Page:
Point of entry or ‘whole-house’ filters are installed to the main water supply and filter water for the entire house from kitchen to laundry to bathrooms. These filters have a long lifetime and are cost-effective ways to remove sediments, rust, mud, and even traces of chlorine. However, these filters won’t remove most other contaminants. You will need professional help to install these filters.
Water Filter Technologies
One can find various water filters with different technologies. Some use only one technology others use more than one technology. Here are some terms that you might come across if you are looking for water filters.
1. Particulate or Mechanical filters
Particulate filters block large sediments of mud or rust. These don’t filter minute particles.
2. Adsorption of Activated Carbon
Activated Carbon is known to remove impurities present in water. Adsorption is the process where particles of water stick to the surface of the filter. The filter is usually composed of carbon either in granulated form or powdered form. These filters are commonly used in markets and come in different forms. They are effective in reducing bothersome compounds generally found in municipal water such as chlorine, chlorine by-product, pesticides, and herbicides. These also work well in reducing odors and changing the taste of water.
3. Softeners or Ion Exchange
Ion exchangers are used to reducing hard metals present in water such as lead. Water is passed through an ion exchange unit and the hard metal ions are replaced by sodium ions. These ions make the water ‘softer’ but saltier. This technology is used along with reverse-osmosis filters or adsorptive filters.
4. Ultraviolet or UV treatment
Ultraviolets are known to kill bacteria and germs. In UV treatment, UV light is used to kill germs present in water.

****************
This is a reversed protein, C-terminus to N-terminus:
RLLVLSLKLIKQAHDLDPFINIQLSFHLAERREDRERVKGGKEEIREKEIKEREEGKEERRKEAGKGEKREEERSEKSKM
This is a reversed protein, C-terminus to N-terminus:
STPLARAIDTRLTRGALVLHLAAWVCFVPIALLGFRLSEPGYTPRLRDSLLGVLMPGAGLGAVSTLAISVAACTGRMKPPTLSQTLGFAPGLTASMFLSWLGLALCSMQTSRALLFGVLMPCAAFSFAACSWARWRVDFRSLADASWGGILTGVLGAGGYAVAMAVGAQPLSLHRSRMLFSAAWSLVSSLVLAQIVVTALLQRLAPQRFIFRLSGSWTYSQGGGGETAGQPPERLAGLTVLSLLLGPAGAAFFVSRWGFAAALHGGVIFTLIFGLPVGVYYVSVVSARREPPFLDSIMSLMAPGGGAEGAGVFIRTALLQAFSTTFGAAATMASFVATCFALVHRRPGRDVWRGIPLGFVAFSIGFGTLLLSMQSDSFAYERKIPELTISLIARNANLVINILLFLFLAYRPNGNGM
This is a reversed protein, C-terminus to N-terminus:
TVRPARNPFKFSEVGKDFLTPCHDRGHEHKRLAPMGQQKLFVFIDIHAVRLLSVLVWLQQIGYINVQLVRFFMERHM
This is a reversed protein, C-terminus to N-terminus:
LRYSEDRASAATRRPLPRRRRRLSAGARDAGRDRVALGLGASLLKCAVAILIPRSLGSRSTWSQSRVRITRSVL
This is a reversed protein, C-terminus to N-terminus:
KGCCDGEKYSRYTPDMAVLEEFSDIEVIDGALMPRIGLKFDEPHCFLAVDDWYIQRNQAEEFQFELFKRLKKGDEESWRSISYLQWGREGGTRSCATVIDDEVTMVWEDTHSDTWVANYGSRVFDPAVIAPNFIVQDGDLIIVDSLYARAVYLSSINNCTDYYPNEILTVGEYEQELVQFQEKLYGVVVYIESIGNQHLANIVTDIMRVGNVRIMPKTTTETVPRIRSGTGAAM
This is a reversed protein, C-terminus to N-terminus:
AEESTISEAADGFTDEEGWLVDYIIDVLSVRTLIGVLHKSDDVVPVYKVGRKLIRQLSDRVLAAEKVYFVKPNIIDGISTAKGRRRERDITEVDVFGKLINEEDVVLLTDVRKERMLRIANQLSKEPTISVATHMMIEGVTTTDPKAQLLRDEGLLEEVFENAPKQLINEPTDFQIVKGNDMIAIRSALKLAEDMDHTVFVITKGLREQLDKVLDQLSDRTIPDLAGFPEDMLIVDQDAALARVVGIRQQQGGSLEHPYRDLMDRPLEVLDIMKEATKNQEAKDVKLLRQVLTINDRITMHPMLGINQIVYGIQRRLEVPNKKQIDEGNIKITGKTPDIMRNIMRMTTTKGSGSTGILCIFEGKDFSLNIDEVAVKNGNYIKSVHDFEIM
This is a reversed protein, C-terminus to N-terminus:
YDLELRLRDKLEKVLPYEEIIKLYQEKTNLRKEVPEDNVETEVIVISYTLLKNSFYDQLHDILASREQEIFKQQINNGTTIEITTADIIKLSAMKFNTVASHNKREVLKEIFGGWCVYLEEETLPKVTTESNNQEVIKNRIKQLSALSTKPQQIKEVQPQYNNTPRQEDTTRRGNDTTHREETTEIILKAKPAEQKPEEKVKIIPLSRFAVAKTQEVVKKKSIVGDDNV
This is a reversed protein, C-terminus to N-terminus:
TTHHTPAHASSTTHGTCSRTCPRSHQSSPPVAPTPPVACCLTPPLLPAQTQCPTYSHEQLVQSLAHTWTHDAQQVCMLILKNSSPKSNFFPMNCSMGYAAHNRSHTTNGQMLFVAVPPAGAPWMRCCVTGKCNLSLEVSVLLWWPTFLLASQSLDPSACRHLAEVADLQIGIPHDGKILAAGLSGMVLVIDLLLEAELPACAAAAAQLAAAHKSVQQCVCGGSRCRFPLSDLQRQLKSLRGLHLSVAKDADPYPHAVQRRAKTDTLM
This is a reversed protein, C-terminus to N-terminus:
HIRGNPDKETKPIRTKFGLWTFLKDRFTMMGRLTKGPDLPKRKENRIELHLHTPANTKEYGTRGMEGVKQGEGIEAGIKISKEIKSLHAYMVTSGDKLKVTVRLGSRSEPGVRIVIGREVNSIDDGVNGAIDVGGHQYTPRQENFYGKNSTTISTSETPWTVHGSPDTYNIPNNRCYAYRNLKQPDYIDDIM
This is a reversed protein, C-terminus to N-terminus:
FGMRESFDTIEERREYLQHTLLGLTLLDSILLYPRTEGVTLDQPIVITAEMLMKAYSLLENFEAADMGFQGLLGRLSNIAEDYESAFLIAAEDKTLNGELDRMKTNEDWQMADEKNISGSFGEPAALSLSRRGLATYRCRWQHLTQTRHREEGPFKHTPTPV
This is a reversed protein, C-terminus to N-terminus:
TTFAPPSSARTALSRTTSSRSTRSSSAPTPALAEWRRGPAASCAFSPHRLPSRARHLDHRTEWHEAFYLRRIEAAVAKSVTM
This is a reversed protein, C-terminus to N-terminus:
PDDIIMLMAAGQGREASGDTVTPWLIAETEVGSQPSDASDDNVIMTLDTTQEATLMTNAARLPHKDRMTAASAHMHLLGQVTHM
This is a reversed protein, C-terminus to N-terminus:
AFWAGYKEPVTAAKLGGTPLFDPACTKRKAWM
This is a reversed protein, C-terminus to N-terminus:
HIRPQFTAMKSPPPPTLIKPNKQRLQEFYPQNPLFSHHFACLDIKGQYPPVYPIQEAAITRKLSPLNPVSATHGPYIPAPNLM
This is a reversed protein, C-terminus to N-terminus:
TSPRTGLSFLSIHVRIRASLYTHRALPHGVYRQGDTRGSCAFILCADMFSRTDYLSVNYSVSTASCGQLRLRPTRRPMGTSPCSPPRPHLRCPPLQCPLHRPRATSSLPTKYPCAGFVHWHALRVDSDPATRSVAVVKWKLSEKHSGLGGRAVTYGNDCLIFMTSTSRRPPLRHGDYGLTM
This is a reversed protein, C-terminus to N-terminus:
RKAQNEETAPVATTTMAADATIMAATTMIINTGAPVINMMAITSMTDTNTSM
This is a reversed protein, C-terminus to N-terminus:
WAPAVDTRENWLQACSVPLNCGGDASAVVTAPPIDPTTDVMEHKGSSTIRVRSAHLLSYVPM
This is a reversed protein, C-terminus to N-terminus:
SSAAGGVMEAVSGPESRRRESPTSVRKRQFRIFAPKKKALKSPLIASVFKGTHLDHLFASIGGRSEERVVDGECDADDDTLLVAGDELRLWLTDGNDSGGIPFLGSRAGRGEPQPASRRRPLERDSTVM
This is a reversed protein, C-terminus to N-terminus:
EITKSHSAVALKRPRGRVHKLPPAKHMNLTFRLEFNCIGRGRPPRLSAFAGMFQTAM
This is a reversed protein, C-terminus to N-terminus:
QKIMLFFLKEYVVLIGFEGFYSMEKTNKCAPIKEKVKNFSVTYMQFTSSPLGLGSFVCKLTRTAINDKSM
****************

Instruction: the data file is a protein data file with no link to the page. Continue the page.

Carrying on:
5. Reverse Osmosis
In reverse osmosis, water is pushed through a membrane that filters out the particles larger than water molecules. Reverse osmosis can be used to reduce minerals but it is not effective for chlorine and other volatile organic compounds. To avoid chlorine in water, reverse-osmosis units also contain pre-filters with carbon. This method of filtration is expensive and inefficient.
Distillation is the process used to separate components based on their boiling points. Here, water distillers heat water to 100 and turn it into steam. This steam is then collected and condensed to its liquid form. The contaminants are left inside the distiller. Distillation is an effective way to reduce bacteria and other chemicals from water. This technique requires more energy as compared to other technologies.
Like a coin has two sides, each filter has its pros and cons. Some products use multiple technologies others use only one technology. While choosing your filter keep in mind the price and the purpose of your filters. You must remember your budget includes both the installation cost as well as the product cost. Filters require frequent replacements to avoid clogging, so make sure you take note of the replacement charges. Another factor to take into consideration is the amount of water you’ll be using. Some filters cannot handle large quantities of water others are effective for large quantities.